Last semester, I partnered up with fellow game design classmate Oliver Page to develop a serious game for the social VR platform VRChat. VRChat is sometimes referred to as the wild west of VR due to the experimental ethos of its development community, but I wanted to explore the possibilities of serious game development on the platform. We learned a lot from the experience, but we also noticed there hasn't been much research on the possibilities of social VR platforms for serious games. I hope that this blog post spurs more interest in researching the applicability of these platforms for serious game development in the future.
The VRChat platform has many characteristics that make it a promising way to develop games. VRChat allows users to upload their own custom avatars and worlds through the Unity game engine for free (although it lacks a way to monetize available content). VRChat is also a cross-platform social VR application where users can play with mouse and keyboard, PC-enabled VR, or on the Oculus Quest. VRChat has a flourishing community development mindset, and there have been some very impressive user-created games already made within the platform.
Figure 1 - A re-creation of the game "Among Us" as a VRChat world
Serious games usually have smaller teams, a smaller budget, and a shorter time frame of development than most entertainment games. Therefore, asking a serious game team to set up a cross-platform VR experience with synchronous multiplayer may be promising as a serious game experience but too expensive for a serious game client's budget. By using VRChat, serious game development teams could theoretically use the capabilities of the premade platform to reduce the difficulty of developing a cross-platform synchronous multiplayer VR game for clients, so long as the platform provides the capabilities necessary for the desired serious game experience.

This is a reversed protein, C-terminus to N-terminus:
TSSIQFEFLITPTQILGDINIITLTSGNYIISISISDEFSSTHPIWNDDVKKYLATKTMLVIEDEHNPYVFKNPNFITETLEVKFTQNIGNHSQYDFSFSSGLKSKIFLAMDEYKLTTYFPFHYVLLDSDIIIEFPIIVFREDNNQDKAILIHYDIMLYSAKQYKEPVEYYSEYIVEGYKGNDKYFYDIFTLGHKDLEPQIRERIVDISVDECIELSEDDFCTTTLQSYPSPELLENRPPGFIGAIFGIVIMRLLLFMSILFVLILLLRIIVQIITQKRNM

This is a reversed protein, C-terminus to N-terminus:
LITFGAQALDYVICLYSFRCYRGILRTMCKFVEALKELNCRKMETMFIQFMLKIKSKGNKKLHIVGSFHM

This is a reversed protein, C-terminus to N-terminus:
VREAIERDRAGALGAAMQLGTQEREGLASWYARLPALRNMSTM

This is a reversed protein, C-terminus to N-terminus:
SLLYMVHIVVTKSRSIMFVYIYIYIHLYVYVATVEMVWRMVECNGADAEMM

Figure 2 - The title image of Art Sort
To test the challenges of creating a serious game inside of the VRChat platform, I partnered up with a fellow graduate student with an art background to create a very simple serious game. Art history students generally study for their classes by reviewing artworks and ensuring they can specify characteristics about those artworks for their quizzes and exams. Art Sort is a puzzle game where players must solve each puzzle room by picking up artworks scattered around the room and putting them into their specific categories. Once all the artworks for a room are sorted, they can proceed to the next room. The categories that we used for this limited-scope experience were art subject, movement, and culture. By turning the primary study activity of art history into a cooperative social VR experience, we hoped it might provide a companion activity to learning in the classroom and improve motivation for study and discussion in art history students.